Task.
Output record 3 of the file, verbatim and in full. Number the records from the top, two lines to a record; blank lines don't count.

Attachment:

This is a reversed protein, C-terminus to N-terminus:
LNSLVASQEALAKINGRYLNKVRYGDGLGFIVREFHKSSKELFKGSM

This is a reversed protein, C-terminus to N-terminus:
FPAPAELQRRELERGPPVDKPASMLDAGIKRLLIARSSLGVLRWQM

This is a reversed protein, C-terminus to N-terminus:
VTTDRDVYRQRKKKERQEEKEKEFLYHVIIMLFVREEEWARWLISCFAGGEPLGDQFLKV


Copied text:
This is a reversed protein, C-terminus to N-terminus:
VTTDRDVYRQRKKKERQEEKEKEFLYHVIIMLFVREEEWARWLISCFAGGEPLGDQFLKV